It can take a lot of courage for a young black man to make this admission: "I was never really a tough guy, I don't like sports, I have some feminine mannerisms."
Those are the words of rapper Tyler, the Creator, who recently talked to Fader magazine about fashion and masculinity in the black community.
"The black community is very fixated on that hard masculinity, they always
With that said, here's what black men everywhere need to know about masculinity: Teaching black boys to "man up" through relentless policing of candid expression does more harm than good for a child's identity.
For many black men, so much of their self-worth can be wrapped up in "being a real man." Often, parents play a major role in these early tests of a boy's "manhood," going to great lengths to prod their sons into masculinity. They are often doing so out of a fear that, in addition to racism, their son may be seen as "too feminine."
"Growing up I learned that you must wear the mask of masculinity every hour, every minute, every second of every day."
But gender and sexuality
Calling any boy a faggot, sissy or punk has absolutely no positive effect on his self-esteem or his ability to form healthy relationships with women and men, Samuels said.
"If you have a child who does not display the type of virility or macho that you are looking for and you try to make that child fit a very narrow view of masculinity, then yes, you have done harm to that child," Samuels, who is also a professor of human sexuality at LaGuardia Community College in New York City, recently said to Mic in a phone interview. "You might make him display something that you want him to be, but that does not change the way that he feels inside."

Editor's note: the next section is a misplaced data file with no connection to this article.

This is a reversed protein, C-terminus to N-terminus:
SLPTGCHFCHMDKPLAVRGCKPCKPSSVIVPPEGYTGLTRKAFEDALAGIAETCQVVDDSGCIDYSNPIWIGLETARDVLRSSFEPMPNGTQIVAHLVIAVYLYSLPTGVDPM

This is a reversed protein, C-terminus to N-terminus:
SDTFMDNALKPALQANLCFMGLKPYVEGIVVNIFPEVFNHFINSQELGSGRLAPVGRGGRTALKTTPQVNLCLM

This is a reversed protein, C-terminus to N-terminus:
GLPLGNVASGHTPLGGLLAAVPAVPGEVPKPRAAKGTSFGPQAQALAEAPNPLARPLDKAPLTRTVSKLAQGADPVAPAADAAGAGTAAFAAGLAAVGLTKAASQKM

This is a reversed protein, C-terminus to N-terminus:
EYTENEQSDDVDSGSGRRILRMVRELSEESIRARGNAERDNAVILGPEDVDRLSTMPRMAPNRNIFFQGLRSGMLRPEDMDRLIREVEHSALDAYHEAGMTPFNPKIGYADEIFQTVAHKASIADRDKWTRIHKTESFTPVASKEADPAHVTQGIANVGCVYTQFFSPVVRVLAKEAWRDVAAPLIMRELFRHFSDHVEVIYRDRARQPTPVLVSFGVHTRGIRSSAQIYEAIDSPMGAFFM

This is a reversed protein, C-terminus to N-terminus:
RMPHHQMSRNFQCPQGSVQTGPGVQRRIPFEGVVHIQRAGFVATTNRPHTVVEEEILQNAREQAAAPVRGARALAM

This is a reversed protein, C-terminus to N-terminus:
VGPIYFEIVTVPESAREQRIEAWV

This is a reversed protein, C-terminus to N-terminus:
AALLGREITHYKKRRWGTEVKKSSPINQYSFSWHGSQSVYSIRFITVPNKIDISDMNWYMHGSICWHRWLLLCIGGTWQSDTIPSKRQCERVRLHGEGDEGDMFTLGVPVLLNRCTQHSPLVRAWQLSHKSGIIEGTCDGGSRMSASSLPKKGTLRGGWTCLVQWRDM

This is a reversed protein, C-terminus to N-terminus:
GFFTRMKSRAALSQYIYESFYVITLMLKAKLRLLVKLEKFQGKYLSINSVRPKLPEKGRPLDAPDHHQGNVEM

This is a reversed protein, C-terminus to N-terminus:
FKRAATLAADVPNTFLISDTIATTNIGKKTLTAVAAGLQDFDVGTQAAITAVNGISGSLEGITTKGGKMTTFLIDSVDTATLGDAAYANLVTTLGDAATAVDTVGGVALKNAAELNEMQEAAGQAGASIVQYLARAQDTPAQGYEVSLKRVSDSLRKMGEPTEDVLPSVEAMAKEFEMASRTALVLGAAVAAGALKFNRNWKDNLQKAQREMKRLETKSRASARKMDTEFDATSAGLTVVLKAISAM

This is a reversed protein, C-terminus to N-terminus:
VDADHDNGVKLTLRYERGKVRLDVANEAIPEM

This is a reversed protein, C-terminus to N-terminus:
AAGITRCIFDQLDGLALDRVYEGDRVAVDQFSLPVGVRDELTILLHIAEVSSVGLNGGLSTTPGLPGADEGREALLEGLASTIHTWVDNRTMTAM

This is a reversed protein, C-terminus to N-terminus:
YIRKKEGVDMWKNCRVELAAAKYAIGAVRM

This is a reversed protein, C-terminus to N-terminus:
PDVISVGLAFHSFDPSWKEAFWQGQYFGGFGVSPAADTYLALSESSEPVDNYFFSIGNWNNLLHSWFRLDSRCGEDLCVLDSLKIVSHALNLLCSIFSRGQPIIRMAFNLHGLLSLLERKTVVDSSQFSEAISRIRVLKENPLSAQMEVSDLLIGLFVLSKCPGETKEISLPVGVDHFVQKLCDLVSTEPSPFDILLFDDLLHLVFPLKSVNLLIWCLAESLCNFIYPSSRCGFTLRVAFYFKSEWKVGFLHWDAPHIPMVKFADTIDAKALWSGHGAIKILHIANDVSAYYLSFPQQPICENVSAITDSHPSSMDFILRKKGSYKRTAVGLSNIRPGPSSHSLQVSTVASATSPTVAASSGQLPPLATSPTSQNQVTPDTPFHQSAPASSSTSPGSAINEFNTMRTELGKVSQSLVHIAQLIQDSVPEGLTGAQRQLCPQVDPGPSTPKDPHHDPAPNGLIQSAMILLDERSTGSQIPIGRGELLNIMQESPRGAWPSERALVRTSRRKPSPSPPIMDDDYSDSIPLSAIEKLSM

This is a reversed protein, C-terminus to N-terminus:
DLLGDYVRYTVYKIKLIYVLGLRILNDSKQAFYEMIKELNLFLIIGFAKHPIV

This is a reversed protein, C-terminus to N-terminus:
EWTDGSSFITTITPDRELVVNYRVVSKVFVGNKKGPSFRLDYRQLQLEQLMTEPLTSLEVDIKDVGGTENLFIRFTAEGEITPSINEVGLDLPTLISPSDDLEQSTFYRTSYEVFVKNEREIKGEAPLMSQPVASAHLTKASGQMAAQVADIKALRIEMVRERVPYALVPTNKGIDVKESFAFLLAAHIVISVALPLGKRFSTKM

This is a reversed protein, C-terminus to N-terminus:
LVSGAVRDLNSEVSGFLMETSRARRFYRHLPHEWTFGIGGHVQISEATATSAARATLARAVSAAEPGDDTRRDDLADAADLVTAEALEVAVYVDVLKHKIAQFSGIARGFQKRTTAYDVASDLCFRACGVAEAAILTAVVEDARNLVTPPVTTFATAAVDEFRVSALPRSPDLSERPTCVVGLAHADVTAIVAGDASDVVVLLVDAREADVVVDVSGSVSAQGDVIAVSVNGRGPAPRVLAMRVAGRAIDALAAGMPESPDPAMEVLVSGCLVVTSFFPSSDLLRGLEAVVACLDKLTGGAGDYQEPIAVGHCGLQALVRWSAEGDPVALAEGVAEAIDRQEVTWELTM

Growing up I understood that I must wear this mask of masculinity every hour, every minute, every second of every day. ... And that also meant that I worried about things like my clothing choices. I would wear 36 size jeans, when I was really a [size] 28. Or a XXXL T-shirt, when I was really a 's-medium.'
...One of the consequences of always wearing this mask is that you must remain hypervigilantto everything around you – constantly scanning and surveying everyone and everything, in hopes that your [gender] performance is rewarded with a smile, a head nod, [or a] dab, or something that looked like approval.
Conversations about masculinity are often hinged on a
"At the root of it, they are trying to keep us safe," he said in a recent interview with Mic. "But often times it shows up in a very
Davis added: "There's a cost to teaching masculinity — it's emotional, physical and psychological. When you are performing these ideas of masculinity and femininity, you're the one who is losing out and others are losing out on knowing who you really are."
To be sure, tearing down a black boy for his effeminate mannerisms and telling him to "man up" is an ineffective response to centuries of racism, Samuels said.
"It's just over-the-top masculinity," he said. "You can take it too far."